Despite his – undoubtedly busy and stressful – new role as Chair of the Exiting the EU Select Committee , Hilary Benn still managed to find time to talk to Development in Action about his time as Secretary of State for International Development. Benn was more than happy to give us his opinions on the UKs role in taking in refugees from the Calais refugee camp, recent comments made by Priti Patel on aid budget spending, and why we must work together to create a sustainable future.
Benn’s stance on the UKs role in housing refugees is clear. Despite the passing of the Lord Dubs Amendment back in April, the government is still not doing enough to provide safety and shelter for the estimated 95,000 child refugees in Europe. “We’ve all got a responsibility to offer shelter to those who are fleeing conflict and seeking asylum. That’s the first thing, secondly, there is a particular issue about unaccompanied child refugees and the UK has not been doing enough and it needs to do more.”
When it comes to the current conflict in Syria, Benn believes that the priority for the international community, “is to bring it to an end and that requires a ceasefire, it requires then negotiation between the Syrian government and the higher negotiating committee”. With conviction, Benn concludes Britain, “will want to play their full part in helping Syria to get back on its feet”.
Reflecting on his time as Secretary of State for International Development, Benn talks fondly of his work in DfID and what he managed to achieve. When he was first promoted to the cabinet role in 2003, his father, former MP Tony Benn, revealed that the Benn house “rocked with delight” upon hearing the news. Therefore, it is no surprise that Hilary talks with sincerity and compassion when mentioning such accomplishments as leading the campaign for the Central Emergency Response Fund (CERF), working towards the Millennium Development Goals in the run-up to the 2005 World Summit, and honouring UK aid commitments. “The focus of my work in DfID was trying to carry through on the UKs commitment to assist countries in tackling poverty, focusing on the poorest countries in the world, supporting education and vaccinations in the run up to the 2005 summit, the UK led the way with others in campaigning for debt relief, and debt relief did make a real impact in developing countries.”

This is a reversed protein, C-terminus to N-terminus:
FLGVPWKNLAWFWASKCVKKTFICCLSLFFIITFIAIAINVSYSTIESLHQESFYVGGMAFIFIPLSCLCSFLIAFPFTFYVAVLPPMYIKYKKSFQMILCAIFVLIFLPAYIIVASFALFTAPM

In October, current Secretary of State for International Development Priti Patel said, “We have to make sure that our aid works in our national interest” and that if the projects funded by the UK aid budget “are not performing then obviously we’ll look at the contributions that we give to them”. When asked whether he agrees with this statement, Benn says that, “it is in everyone’s interest that global poverty is reduced, that wherever people live, they live in countries of peace and stability. That is the very building block of development”. While the two MPs may have different understandings of what is in our national interest, it is crucial to Benn that the UK keeps its commitment to spending £12 billion on aid per year, as, “it is morally the right thing to do, but it is also in our self-interest that people should be able to live safe lives, raise their children, get them educated and do all of those things in the land they were born in”.
Calls for political education in national secondary school curriculums have grown significantly since the EU referendum result, and for Development in Action, global citizenship and development are crucial parts of secondary education. Benn agrees with the DiA mission, stating that, “the last Labour government put citizenship on the national curriculum” which he, “very strongly supported”. Furthermore, he strongly believes that, “part of the balanced education that every young person should have, does need to include an understanding of how our democracy works, what a member of parliament is and what is the function of parliament”.
Benn ended the interview with a thoughtful musing on the challenges facing development in the future. “Here we are at the beginning of the 21st century and if you asked me to think of one word which sums up the human condition then that word would be interdependence. When I was born 2.7 billion people were living on the earth, by the time my two grandsons reach my age, they will be living on this small and fragile planet with ten billion other people. Now there are many conclusions one can draw from that, but one of them is that we are going to have to find a way to work and co-exist side by side with each other successfully, and we’ve got to do that while reducing the impact of human activity on the planet.”
Thumbnail image: Hilary Benn MP addresses the RISING Global Peace Forum in Coventry in November 2015
The views expressed in this article are those of the author and do not necessarily represent the views of Development in Action.
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